China's sovereignty claim to the Senkakus (or Chogyo-dai, Mdr. Diaoyu-tai) in the East China Sea is also based on a fabricated historical reference. The marine navigation manual, "Sailing Downwind"(Junpu sousou, Mdr. Shunfeng xaingsong), which was claimed to be written in 1403 was actually written after 1573 and, therefore, was not the earliest historical reference. In 1461, the "Min (Mdr. Ming) Empire Unification Record"(Daimin ittoushi, Mdr. Daming yitongzhi) described that the empire's border was along the continental coastline and thus was far away from the Senkakus. The earliest among other literature, "Ryukyu Mission Chronicle"(Shi Ryukyu roku, Mdr. ShiLiuqiu lu), recorded in 1534 that the appointed envoy, Chin Kan (Mdr. Chen Kan), was escorted by the Ryukyuans when navigating through the sea of the Chogyo-sho Islands (or Senkakus, Mdr. Diaoyu-yu). In 1683, the boundary of Chugai (Mdr. Zhongwai —intermal and external) was not the boundary separating China from the other countries, but rather the internal and external border of the Ryukyu. The local records in Taiwan later noted “Chogyo-dai (Mdr. Diaoyu-tai) behind the mountain", which actually referred to a different Chogyo-dai (Mdr. Diaoyu-tai). These examples have demonstrated that historical truths can be easily uncovered through detailed verifications.

For several years now, it's been clear that China has been plotting to break the first island chain and to dominate the west Pacific region.  The first island chain spans Japan, the Ryukyu islands, Taiwan, Philippines, Malaysia, and Vietnam. There have been many signals of an increasing concern by Japan and the U.S. over a possible breach of the island chain at Taiwan. I believe, if Taiwan makes it clear that Taiwan is a member of the camp that guards the island chain and fights against the hegemony, it will benefit the island chain immensely. The Ministry of Foreign Affairs of Taiwan could well use this as a bargaining chip to exchange for an elevated international status, and could even request Japan and the U.S. to recognize its independence. Without this bargaining chip, the U.S. may not necessarily cater to Taiwan's needs, either.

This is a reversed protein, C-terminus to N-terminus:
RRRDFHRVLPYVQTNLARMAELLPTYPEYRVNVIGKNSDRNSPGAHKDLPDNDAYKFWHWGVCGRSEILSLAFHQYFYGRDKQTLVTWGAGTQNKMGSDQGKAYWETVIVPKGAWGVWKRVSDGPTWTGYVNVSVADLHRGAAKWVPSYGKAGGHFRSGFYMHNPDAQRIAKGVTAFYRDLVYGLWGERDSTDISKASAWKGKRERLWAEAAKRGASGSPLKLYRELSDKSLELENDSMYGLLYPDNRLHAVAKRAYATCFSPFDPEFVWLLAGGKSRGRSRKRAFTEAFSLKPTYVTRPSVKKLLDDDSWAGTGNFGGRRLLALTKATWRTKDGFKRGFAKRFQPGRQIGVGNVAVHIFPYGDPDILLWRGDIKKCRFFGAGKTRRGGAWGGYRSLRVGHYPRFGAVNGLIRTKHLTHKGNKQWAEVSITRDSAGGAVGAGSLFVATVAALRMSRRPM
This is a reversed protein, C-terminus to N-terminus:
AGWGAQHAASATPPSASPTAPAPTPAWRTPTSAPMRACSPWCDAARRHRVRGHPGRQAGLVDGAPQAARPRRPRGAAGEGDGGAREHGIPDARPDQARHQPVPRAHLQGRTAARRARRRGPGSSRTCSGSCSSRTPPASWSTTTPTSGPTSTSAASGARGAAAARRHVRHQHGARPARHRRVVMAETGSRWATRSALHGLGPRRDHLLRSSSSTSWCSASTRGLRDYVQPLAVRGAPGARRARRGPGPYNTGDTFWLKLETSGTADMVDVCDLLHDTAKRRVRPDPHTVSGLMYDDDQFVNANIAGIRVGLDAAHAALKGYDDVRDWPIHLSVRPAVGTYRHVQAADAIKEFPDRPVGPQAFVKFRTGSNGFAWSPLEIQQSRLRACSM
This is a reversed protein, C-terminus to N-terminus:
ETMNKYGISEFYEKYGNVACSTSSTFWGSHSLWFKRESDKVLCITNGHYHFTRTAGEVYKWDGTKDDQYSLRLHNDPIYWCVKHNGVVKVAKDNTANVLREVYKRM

If the government of Taiwan colludes with the People's Republic of China to fabricate histories and eventually the People's Liberation Army successfully occupies the Senkakus, will that outcome benefit or hurt Taiwan? By that time, if China would also have successfully obtained sovereignty over the South China Sea, they will further encroach upon Taiwan by occupying three quarters of the surrounding waters of Taiwan. Taiwan's days will most certainly be numbered. Unarguably, this outcome will hurt and not benefit Taiwan. For Japan and the U.S., any gap near the Senkakus will cause seismic change in the global balance of power and an immediate collapse of the peace in the East Asia. Are Taiwanese really going to choose to surrender to the power of dictatorship?

P.S. The statement made by China's ambassador to the U.S., Cui Tiankai, that "America didn't even exist back then" has truly shown his arrogance and lack in introspection. When the U.S. announced the "Declaration of Independence" in 1776, where was the People's Republic of China? Looking at the culture alone, the U.S. has inherited the profound traditions of the native Americans, Greeks, Romans, and Europians. The tradition of Greeks can be traced further back to the Egyptian and Babylonian cultures which have an far longer history than our Kan (Mdr. Han) civilization. When the cuneiform characters were invented, the Kanji (Mdr. Hanzi) characters did not even exist.

The Caligula's ancient vessel from the bottom of the Lake Nemi near Rome (copied drawing), a screenshot from the Wikipedia, the copyright has been disclosed.